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HMRC internal manual

Information Disclosure Guide

Sharing information outside of HMRC: sharing information with courts, tribunals and HMRC appeals: witness summonses and subpoenas (witness citation In Scotland)

What is a witness summons?

A witness summons is a formal and legally binding order of the court to attend court and give evidence. In some instances the court will require you to bring certain documents with you. If this is the case the document will make it clear what documents are needed. A witness summons is legally binding on the person or persons named on the document and a failure to attend court when summonsed can be treated as ‘a contempt of court’ punishable by a fine or imprisonment.

What is a subpoena?

For all practical purposes, a subpoena is simply another term for a witness summons and as such you should act in the same way as noted above.

There are two types of subpoena - the ‘subpoena duces tecum’ which means that the court requires you to provide certain, specified documents, or a ‘subpoena ad testificandum’ which requires you to attend court to give evidence. From an HMRC point of view, they can be treated in much the same way as any other witness summons.

A failure to attend when subpoenaed can be treated as a contempt of court.

Section 9 Criminal Justice Act 1967

If you provide a witness statement under section 9 Criminal Justice Act (CJA) you may be required to attend court and give evidence. Further guidance on ‘section 9 CJA’ statements can be found in IDG40220.

How do I identify a witness summons or subpoena?

A witness summons (or subpoena) will be clearly marked as such and should be signed by an officer of the court and bear the court’s official stamp. The witness summons will include details of the time, date and place of the hearing. If documents or other records are required, this too will be specified on the summons. If the court’s instructions are unclear or confusing, you should seek clarification for the court that issued the order. In some cases you may be required to speak to either party to the proceedings. If you receive such a request you should contact Information Policy and Disclosure for advice (see IDG80100 for contact details).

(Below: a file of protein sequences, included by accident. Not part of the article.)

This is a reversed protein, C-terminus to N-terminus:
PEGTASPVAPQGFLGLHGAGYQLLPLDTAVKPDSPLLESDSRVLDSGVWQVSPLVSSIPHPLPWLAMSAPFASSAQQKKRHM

On rare occasions HMRC may be asked to supply information that we do not wish to disclose. Although the scope to protect information from the court’s scrutiny is very limited, it may be possible to maintain the confidentiality of our records. If you have any concerns about the information required by court you should contact Information Policy and Disclosure (IDG80100) for further advice.

Orders from court which require documents or information rather than personal attendance are outlined at IDG40530.

Procedure you must take

Summonses and subpoenas must always be treated with the highest priority. It is a criminal offence to disobey a witness summons without good reason (‘contempt of court’). Treat orders as urgent and inform your manager that a witness summons has been received.

You must take responsibility at the earliest stage to ensure that the summons is dealt with, even if you are not the ‘specialist’ in the area. This may mean obtaining relevant papers and documents, finding the right people to deal with the summons and seeking advice from relevant parties where appropriate, to a tight deadline.

Devolved administrations

In Scotland, a witness summons or subpoena is known as a witness citation, and this guidance is applicable to them. If you receive a witness citation from a Scottish court please contact Solicitors office, Edinburgh (see IDG80100 for contact details).